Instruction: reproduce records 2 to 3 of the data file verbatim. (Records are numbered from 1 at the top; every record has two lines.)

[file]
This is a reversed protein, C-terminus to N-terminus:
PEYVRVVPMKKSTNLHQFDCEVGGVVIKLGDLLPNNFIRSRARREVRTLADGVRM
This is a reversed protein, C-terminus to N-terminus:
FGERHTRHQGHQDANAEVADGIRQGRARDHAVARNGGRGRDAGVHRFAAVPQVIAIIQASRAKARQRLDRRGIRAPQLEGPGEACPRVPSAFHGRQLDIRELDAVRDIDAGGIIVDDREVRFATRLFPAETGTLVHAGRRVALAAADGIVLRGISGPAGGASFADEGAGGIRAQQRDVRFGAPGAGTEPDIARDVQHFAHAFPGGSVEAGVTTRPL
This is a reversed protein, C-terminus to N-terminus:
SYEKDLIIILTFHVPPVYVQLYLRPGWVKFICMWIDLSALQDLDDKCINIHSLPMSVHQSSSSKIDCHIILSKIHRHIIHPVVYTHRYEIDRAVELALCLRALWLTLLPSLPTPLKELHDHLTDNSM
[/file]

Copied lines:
This is a reversed protein, C-terminus to N-terminus:
FGERHTRHQGHQDANAEVADGIRQGRARDHAVARNGGRGRDAGVHRFAAVPQVIAIIQASRAKARQRLDRRGIRAPQLEGPGEACPRVPSAFHGRQLDIRELDAVRDIDAGGIIVDDREVRFATRLFPAETGTLVHAGRRVALAAADGIVLRGISGPAGGASFADEGAGGIRAQQRDVRFGAPGAGTEPDIARDVQHFAHAFPGGSVEAGVTTRPL
This is a reversed protein, C-terminus to N-terminus:
SYEKDLIIILTFHVPPVYVQLYLRPGWVKFICMWIDLSALQDLDDKCINIHSLPMSVHQSSSSKIDCHIILSKIHRHIIHPVVYTHRYEIDRAVELALCLRALWLTLLPSLPTPLKELHDHLTDNSM